When I get emails from crazy people, I delete them.
When Dear Abby gets them, she reinforces their lunacy.
Like yesterday, when someone wrote in to talk about her psychic powers:
DEAR ABBY: I will graduate from college in June and be a social worker. I am psychic, although I dislike that word because it conjures up visions of crystal balls, quacks and scams. For legitimate psychic individuals, it can be overwhelming to live this way.
I first noticed my ability when I was young, but I repressed it because my folks thought I was imagining things. It began to resurge in college. This school is haunted, so I have become used to daily interactions with ghosts — often in the dead of night. I also notice that during client counseling sessions images will pop into my head. I once gave a classmate the “willies” by perfectly describing the garden in her backyard having never laid eyes on it. My adviser says I must never tell my clients the things I “see” in them because it will frighten them.
It’s hard to separate my own thoughts and emotions from those of spirits around me. I’m concerned about my psychic ability in relation to my clients. If I pick up on abuse in the mind of a child, for example, am I obligated to report it?
Being psychic is as natural to me as my having blue eyes. It will never go away. I must now find the means to manage it. I don’t want a career as a medium. I’m dedicated to the profession I have chosen. Can you offer me advice? — GIFTED IN NEW YORK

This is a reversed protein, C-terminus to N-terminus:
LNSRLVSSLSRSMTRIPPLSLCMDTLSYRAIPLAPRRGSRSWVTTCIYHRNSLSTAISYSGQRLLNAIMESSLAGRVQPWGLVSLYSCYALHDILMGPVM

“Legitimate psychic individuals”? There’s an oxymoron for you…
And if you think children are being abused, here’s a thought: Ask them about it!
So the proper response would be to let her down gently. There’s no such thing as psychic powers. You’re counting the hits and ignoring the misses. Etc.
In fact, Abby starts out well enough, bypassing the bluntness and suggesting that the writer get concrete evidence for her thoughts:
DEAR GIFTED: Instead of using your visions to form judgments about your clients, use them to guide you during interviews. If you do, you will then be better equipped to provide concrete proof of the need for an intervention than revealing you “saw” something that others can’t see or wasn’t disclosed to you.
Then Abby gets weird:
Many people have psychic abilities to a greater or lesser degree than you do, and those “vibes” can be invaluable. It is possible that your gift will give you insight into the individuals you will serve. I wish you success.
Ugh… there’s Abby’s mistake. She’s confusing “gut feelings” with psychic powers. In the process, she’s just feeding the letter writer’s ignorance and making the situation worse.
People do not have varying degrees of psychic abilities. They have only one degree: None. Anyone who believes otherwise is delusional.
(Thanks to James for the link)